Students share their meaning of ‘American’

Boulder Oaks Elementary School fourth grader Brooklynn Cross read her essay about “What it means to be an American” at Alpine VFW Post #9578 May 16.

At the 17th Annual Alpine Education Foundation essay presentation, held recently at the Veterans of Foreign Wars post in Alpine, there were 27 Alpine schoolchildren invited to read their essay addressing “What does it mean to be an American?”

The readings provided for­mer State Sen. Joel Anderson, members of the Alpine Edu­cation Foundation, members of the VFW post and all the families in attendance no less than 27 different opinions on the topic.

Quartermaster Carl Silva welcomed everyone, thanking the Viejas Band of Kumeyaay Indians who sponsored the event and commending the children who entered the es­say contest.

“I’m so excited for this event— I love that all these children are here! Money can’t buy the joy of seeing a family with children.” Silva said.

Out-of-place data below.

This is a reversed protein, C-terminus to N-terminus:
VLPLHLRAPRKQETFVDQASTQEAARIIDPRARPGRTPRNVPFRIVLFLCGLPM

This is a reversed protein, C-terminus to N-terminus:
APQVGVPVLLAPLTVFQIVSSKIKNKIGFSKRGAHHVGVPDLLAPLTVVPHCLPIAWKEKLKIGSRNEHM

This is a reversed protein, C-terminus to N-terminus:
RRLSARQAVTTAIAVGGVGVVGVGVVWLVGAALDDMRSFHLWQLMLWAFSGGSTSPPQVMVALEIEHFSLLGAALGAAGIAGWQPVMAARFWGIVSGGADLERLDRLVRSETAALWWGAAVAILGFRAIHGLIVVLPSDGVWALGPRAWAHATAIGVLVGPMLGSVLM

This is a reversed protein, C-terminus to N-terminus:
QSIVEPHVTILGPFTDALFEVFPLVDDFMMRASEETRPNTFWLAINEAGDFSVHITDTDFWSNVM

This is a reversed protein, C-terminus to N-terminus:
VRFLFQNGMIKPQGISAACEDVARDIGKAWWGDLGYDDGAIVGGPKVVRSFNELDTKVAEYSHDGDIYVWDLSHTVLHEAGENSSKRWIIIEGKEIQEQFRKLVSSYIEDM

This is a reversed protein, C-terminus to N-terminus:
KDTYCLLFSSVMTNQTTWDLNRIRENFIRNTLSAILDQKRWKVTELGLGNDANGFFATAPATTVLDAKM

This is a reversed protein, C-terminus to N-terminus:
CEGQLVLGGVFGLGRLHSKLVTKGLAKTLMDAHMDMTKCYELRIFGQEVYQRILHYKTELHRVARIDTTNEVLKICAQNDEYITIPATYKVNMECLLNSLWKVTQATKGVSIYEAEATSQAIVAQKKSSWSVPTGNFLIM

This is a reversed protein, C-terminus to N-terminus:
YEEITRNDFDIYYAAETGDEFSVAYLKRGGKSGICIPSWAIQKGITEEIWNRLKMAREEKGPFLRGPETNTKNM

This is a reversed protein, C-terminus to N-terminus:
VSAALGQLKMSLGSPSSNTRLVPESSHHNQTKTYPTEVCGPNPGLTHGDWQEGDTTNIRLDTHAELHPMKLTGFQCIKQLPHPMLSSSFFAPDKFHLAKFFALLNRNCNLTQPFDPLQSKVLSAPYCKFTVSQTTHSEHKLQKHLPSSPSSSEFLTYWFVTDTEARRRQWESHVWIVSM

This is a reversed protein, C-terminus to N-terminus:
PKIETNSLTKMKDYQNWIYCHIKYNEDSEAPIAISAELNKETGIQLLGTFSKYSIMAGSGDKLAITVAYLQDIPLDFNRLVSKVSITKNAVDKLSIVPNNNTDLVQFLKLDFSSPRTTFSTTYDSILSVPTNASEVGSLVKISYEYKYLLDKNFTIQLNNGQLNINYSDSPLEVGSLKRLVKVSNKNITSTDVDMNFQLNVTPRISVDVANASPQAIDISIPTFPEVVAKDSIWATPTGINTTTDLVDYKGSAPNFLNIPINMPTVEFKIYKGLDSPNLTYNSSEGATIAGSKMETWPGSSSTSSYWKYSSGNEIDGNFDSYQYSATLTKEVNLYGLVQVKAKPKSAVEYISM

The squirming students who sat at the banquet tables lined up on the patio momen­tarily paused and held still while Chaplain Theo Bazdorf led the crowd in an opening prayer, then scattered to eat a spaghetti dinner and practice their essays before the presen­tation.

“I am so excited about read­ing my essay,” Kaitlyn Cross, 8, said.

Across the table, her cousin gave no hint at any amount of nervousness.

“I practiced twice today. I’m ready,” Brooklynn Cross, 10 , said.

Out on the patio, community members expressed their pride at seeing so many children write on a serious topic and pre­pare for a public speaking event, some for the first time.

“This is one of the events that make our community so proud, makes us all proud,” Anderson said.

Danielle McNulty warmed up inside the VFW while waiting for the speeches to start and chatted with family members about her son Aadin Squier’s hard work on the essay.

“I’m exceptionally proud of my son. He’s very energetic and artistic; he’s a great role model for his baby sister. I’m so proud,” McNulty said.

Following remarks from AUSD Superintendent Dr. Rich Newman and AEF Director Co­lin Campbell, the children took turns giving their speeches.

“Some of what they had to say was quite profound and meant that patriotism is still alive and well with our youth today,” Baz­dorf said.

Students share their meaning of ‘American’


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